If we expect them to keep the paint clean during their craft time, we have to be responsible for giving them the proper space, table covers, and rags to clean up any accidents.
If we are going to expect things from them, we need to set them up for success before we can realistically keep these expectations. So during activities when I say, “set your kids up for success with a rice bin” I mean, lay down that blanket so the rice doesn’t go rolling under the fridge. We want them to keep the rice in the bin, but we all know that won’t 100% happen. When they are playing with oobleck or slime, set a wet rag next to them to wash dirty hands so they don’t track the material all over the house when they become overwhelmed with the mess. They won’t be able to navigate the road without giving them the map first.
When a spelling test is coming up, handing out the spelling words before the test is the minimum. Practicing the words is the next step. Giving them ideas on how they can practice at home is great too!
What does this accomplish for us by taking the extra time and effort to do these things for them? Less frustration for us! Less time spent
It is so important for us to set our kids up for success! Give them the means to accomplish what they need in order to find success. Don’t get me wrong, I’m all for letting our kids struggle a little to learn, but we still have a job as the adult to set them up with the tools they need. If you want to read more on that, check out my post on lighthouse parenting.
What other things do you do to set your kids up for success?
If you’re here you need some direction on how to start up sensory bins and other activities for the early childhood age! So before we begin, I want to share with you a whole page I’ve put together of multiple blog posts that can direct you and answer questions that you may have. Check it out here!
Adding in hands-on activities for your early childhood learners can be overwhelming at first, but don’t stress! I am here to help. What qualifies me? I was in the exact same position as you a few years ago. I had the desire to be the #teachermom that pulls out fun, educational activities for my kids, and even followed plenty of people on social media giving me all of the ideas for activities. BUT it seemed absolutely overwhelming to do so. Eventually, I got the hang of it, and now I am in a place where I can walk you through it! Here’s what I did.
I invested in materials. Typically, these materials are fairly inexpensive and you’ll probably find a lot of them around your home (rice, cooking utensils, paper, markers). But I found the most success when all of the materials were there and ready for me to pull out. I spent around $75 at Amazon, Walmart, and The Dollar Store combined. This is also partially because I didn’t want to share my kitchen materials with my kid’s activities, so I spent a good chunk on new spoons, cups, muffin tins, etc. Having all of the materials together and organized helped tremendously to help me feel like I could be a part of this crafty early childhood educator bandwagon of hands-on activities!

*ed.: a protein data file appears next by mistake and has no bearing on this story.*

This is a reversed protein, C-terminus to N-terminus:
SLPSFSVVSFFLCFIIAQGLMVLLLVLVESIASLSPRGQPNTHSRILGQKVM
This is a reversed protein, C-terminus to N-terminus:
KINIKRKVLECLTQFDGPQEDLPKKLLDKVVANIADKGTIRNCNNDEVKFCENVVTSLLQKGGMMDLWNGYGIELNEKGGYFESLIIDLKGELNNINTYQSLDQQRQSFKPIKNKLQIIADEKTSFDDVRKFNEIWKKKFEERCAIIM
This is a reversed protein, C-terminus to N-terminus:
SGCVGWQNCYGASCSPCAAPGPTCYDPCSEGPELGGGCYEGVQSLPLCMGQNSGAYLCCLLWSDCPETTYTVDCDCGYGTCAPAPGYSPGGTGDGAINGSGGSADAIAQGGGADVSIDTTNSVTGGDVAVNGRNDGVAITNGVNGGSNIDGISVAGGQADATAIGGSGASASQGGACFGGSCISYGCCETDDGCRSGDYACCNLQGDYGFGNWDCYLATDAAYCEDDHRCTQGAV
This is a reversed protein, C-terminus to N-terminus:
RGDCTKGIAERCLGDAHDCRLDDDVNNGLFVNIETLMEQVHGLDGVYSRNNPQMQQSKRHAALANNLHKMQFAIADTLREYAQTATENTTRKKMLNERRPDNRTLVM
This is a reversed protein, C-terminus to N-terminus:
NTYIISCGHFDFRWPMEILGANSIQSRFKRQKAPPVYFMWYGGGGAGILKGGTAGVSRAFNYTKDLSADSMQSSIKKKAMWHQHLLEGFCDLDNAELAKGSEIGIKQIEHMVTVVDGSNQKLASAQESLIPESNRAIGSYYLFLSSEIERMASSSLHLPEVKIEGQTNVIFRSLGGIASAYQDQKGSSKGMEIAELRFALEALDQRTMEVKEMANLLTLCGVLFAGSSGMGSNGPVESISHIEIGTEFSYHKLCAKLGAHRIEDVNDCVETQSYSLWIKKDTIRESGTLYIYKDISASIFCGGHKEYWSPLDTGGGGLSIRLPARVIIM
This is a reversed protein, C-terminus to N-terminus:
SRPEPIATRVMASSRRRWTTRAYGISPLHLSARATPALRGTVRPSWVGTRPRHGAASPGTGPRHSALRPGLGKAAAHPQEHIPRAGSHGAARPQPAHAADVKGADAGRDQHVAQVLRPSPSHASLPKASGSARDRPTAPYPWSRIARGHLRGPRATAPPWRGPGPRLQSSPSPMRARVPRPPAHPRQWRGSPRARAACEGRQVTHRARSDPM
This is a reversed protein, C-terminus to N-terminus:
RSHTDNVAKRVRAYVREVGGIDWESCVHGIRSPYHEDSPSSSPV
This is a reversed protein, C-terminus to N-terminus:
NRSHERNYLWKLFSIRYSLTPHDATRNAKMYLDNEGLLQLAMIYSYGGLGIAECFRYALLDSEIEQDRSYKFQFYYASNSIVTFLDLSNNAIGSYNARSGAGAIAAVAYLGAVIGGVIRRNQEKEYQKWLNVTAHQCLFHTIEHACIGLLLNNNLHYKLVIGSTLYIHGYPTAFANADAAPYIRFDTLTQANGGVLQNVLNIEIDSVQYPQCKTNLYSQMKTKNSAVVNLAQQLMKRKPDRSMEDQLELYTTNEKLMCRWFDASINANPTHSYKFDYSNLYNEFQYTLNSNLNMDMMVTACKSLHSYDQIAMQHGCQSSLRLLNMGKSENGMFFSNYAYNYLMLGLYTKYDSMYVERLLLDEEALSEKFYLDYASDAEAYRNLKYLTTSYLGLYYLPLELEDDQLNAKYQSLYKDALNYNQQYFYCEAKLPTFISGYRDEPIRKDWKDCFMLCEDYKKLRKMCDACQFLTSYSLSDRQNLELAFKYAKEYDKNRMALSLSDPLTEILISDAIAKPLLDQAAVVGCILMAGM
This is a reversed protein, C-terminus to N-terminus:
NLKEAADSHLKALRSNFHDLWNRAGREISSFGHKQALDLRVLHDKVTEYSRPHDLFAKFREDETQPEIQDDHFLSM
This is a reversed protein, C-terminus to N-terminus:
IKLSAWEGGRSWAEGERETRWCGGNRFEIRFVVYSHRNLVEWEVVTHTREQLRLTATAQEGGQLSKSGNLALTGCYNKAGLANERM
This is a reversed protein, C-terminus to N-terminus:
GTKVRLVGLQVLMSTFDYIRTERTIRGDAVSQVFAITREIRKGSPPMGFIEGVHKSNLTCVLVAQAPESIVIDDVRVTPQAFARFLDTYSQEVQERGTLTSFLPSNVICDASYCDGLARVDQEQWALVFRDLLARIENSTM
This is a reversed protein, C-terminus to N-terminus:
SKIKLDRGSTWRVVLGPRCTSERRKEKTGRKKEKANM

I lined out the purpose of these activities. Yes, I want my child to have these experiences and learning opportunities. But was I setting up activities for me to sit down and work with my kids one-on-one? Did I need the activities out to keep them entertained while I worked on something else? Yes to all of the above. However, it would take time to achieve the latter.
I decided to use the sensory bins and activities for one-on-one time and connection with my kids at first, and then eventually use them as something for them to do while I made dinner or worked. I wouldn’t be setting myself up for success by expecting my kids to play independently and keeping expectations of the activities.
I found the right social media accounts to follow. There are parents and educators out there that have done all of the dirty work for us! You don’t have to carefully create a new activity each time you feel your child needs entertainment or has a skill they need to practice. Others have already done it, and they are on social media! My favorites: Busy Toddler and Days with Gray.
These two stand out to me because they don’t post extravagant activities. It takes minimal set up time, simple materials, and are doable for any parent or educator to put together! Watch out for those social media accounts that are posting above and beyond activities that will make you feel inadequate to carry them out!
I made a schedule. This was a temporary thing that I didn’t have to do for long, but helped initially. It made it predictable for all of us and gave me a visual of what I could expect. I decided activities in the morning would be 1:1 and done with new activities that needed a lot of supervision. Afternoon activities, while I was cooking dinner, would be independent activities that I knew I could trust my kids alone with. It looked like this:
Week one: Activities in the morning after breakfast, before nap.
Monday: bubble foam Tuesday: rice scoop and transfer Wednesday: water painting on construction paper Thursday: Color mixing pour station Friday: contact paper art
Week two: morning activities for together time, afternoon activities for independent play
Monday morning: moon sand Tuesday afternoon: water painting on construction paper Wednesday morning: color mixing pour station Thursday afternoon: contact paper art Friday morning: dot sticker line-up/ color match
Week three: Start trying two activities a day!
Monday morning: moon sand Monday afternoon: sticky note shape match Tuesday morning: rice bin scoop and transfer Wednesday afternoon: water sensory bin Thursday morning: play dough Friday afternoon: dot sticker activity